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17 Comments

Its stupid! Not the real nova! some teen queen wanna-be!

I liked it a lot and I’ll probably continue on with it, at least until Marvel decides to hideously scar him or lop off his arms or legs like they tend to do to their teen male characters after they’re done with them.

I thought it was brutally generic. The only surprising thing about it was the forced ending that clearly was there to move things along as fast as possible. I’ll read it by borrowing it from a coworker or simply keep up with it by reading reviews. Definitely not spending money on it.

I regret having bought it. It feels like a book I read before except they put a nova label on it.

Also there are somethings that just don’t historically feel right.

The Loeb doesn’t do anything wrong, but at the same time nothing here tells me he is a guy that deserves to be as respected in the industry as he is. Jobs that require creativity should demand more from the employees than just by the numbers

I thought it was a decent start, if for the great artwork if nothing else. It’s the typically overwritten Jeph Loeb comic, but this one seemed to be a little more roped in than his others – not so many multiple conversations overlapping, etc. It’s pretty much just DC’s Green Lantern with different suits, but I’ll read it for a while. McGuiness is amazing, so the art is fantastic.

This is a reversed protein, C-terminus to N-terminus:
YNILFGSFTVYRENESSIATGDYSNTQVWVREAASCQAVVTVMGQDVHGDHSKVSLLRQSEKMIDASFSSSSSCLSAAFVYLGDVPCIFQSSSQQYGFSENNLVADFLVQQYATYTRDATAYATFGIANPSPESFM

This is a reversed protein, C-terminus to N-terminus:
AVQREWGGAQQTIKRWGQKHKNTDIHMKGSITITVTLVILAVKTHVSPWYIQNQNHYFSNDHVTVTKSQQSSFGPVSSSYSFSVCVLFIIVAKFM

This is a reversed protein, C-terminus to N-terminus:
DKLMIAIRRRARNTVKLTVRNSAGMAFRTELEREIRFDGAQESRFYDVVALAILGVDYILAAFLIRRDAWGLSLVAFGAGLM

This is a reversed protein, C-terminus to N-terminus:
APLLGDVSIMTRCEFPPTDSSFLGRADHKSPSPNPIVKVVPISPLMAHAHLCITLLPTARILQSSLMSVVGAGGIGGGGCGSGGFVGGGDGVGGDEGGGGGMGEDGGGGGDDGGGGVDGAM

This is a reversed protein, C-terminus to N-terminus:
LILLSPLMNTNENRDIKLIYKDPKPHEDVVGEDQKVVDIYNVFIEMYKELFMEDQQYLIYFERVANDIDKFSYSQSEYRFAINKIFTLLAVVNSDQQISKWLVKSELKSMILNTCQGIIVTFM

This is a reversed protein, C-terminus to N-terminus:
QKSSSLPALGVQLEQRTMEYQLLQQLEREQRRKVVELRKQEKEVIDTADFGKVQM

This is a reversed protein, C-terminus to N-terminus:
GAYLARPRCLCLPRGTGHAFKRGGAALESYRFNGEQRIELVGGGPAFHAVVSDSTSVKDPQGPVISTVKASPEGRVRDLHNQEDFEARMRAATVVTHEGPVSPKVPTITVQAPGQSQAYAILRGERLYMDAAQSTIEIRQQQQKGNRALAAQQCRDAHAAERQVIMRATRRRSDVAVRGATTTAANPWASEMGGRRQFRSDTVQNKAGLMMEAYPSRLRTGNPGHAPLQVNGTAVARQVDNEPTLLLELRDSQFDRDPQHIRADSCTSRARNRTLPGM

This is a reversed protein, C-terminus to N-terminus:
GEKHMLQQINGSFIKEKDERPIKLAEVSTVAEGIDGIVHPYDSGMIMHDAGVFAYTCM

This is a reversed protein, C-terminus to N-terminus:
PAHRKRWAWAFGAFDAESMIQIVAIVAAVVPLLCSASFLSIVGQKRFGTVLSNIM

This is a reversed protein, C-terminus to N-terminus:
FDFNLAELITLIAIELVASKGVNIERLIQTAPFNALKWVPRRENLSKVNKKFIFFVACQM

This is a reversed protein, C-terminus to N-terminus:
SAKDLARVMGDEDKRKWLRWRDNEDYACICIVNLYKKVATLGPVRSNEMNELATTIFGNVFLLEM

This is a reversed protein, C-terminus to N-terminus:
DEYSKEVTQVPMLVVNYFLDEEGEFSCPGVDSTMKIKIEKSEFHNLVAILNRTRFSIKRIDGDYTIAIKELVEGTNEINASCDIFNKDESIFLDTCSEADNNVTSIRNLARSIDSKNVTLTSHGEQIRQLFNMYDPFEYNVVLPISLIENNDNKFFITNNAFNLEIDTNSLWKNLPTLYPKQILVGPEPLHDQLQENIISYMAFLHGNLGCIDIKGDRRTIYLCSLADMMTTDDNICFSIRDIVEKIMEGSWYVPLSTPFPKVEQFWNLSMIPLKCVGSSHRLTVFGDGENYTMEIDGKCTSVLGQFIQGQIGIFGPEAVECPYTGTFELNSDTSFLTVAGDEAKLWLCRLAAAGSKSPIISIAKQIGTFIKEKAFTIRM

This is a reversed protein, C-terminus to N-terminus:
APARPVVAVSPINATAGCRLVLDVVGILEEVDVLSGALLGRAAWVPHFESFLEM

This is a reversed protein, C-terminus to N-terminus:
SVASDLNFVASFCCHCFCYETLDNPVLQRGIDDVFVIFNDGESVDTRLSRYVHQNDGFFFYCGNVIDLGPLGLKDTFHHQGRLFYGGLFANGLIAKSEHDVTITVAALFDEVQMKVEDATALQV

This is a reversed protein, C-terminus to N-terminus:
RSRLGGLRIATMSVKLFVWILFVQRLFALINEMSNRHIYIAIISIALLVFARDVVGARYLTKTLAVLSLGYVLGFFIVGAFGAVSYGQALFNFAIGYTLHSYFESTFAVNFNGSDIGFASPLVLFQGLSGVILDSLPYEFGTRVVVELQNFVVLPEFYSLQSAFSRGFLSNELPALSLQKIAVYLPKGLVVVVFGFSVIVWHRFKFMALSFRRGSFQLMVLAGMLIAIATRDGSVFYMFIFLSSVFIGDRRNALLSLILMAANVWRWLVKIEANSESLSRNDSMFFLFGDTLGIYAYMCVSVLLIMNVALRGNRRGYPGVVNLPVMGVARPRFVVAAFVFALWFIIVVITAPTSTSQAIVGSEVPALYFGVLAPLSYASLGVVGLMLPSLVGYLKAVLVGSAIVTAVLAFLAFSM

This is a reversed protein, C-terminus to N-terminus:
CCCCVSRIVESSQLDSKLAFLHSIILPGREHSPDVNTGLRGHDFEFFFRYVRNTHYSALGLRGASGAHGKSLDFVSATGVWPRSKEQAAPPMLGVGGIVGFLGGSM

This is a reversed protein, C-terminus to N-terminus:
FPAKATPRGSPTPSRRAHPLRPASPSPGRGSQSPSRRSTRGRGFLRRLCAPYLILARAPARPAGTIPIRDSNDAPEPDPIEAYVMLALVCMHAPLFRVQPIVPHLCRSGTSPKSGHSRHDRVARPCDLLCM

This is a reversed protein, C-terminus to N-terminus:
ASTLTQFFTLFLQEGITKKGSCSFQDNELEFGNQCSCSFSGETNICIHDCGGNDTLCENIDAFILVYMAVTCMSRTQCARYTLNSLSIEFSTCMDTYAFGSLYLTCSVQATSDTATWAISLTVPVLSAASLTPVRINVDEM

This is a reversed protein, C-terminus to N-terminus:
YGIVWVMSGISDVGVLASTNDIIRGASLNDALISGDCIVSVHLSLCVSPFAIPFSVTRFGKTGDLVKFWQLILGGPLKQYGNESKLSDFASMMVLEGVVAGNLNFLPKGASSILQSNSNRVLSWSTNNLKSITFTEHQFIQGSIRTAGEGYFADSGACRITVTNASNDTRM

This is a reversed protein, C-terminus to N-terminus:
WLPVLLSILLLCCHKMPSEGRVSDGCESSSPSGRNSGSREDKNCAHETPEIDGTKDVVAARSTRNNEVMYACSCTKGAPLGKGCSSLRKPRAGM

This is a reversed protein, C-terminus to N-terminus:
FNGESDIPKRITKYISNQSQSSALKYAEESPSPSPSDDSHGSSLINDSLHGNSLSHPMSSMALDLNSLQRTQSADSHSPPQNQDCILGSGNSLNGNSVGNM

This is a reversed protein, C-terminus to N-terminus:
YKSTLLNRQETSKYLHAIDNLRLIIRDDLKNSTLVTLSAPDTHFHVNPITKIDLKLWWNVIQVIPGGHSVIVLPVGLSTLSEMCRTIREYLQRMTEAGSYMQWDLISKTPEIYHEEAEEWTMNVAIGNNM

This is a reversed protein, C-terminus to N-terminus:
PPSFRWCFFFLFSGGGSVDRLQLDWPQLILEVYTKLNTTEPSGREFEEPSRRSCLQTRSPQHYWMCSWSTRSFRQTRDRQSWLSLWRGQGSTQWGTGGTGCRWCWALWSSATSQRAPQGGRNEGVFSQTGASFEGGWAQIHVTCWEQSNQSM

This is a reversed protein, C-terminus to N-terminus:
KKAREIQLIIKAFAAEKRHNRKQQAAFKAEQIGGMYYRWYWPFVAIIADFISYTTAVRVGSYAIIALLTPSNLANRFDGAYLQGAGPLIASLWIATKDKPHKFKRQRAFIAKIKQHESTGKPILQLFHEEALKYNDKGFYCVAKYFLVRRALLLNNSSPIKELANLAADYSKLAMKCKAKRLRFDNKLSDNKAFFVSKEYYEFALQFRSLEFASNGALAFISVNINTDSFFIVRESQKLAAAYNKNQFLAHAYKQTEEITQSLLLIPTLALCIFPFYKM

McGuinness’ art and Gracia’s coloring are magnificent to behold.

Too bad they’re connected to a book that is so poorly conceptualized and written.

Despite the massive hype Marvel has thrown behind this book, it fails to deliver at nearly every level. First, let’s consider the storyline. Calling it hackneyed would be a compliment; angst filled, misunderstood, yet well-meaning 15-year-old boy has family troubles, girl troubles, school troubles, and is the victim of bullying. He copes by developing a cocky attitude and dreams of leaving his small town for something better. Then one day he accidentally acquires superpowers. Ever read that story before? Tired of it? Yeah – me too.

Now, I did qualify my criticism by saying the storyline failed at nearly every level. There were a few pages of interest; specifically, there were nine pages about a secret Black-ops division of the Nova Corps. Those pages were interesting. If the book was about this Black-ops division of the Nova Corps (and had the Black-ops story been more respectfully written), I might have actually enjoyed the book and been interested in adding it to my pull list.

It isn’t about the Black-ops division of the Nova Corps.

And that brings us to one of the many major failings of the book – characterization.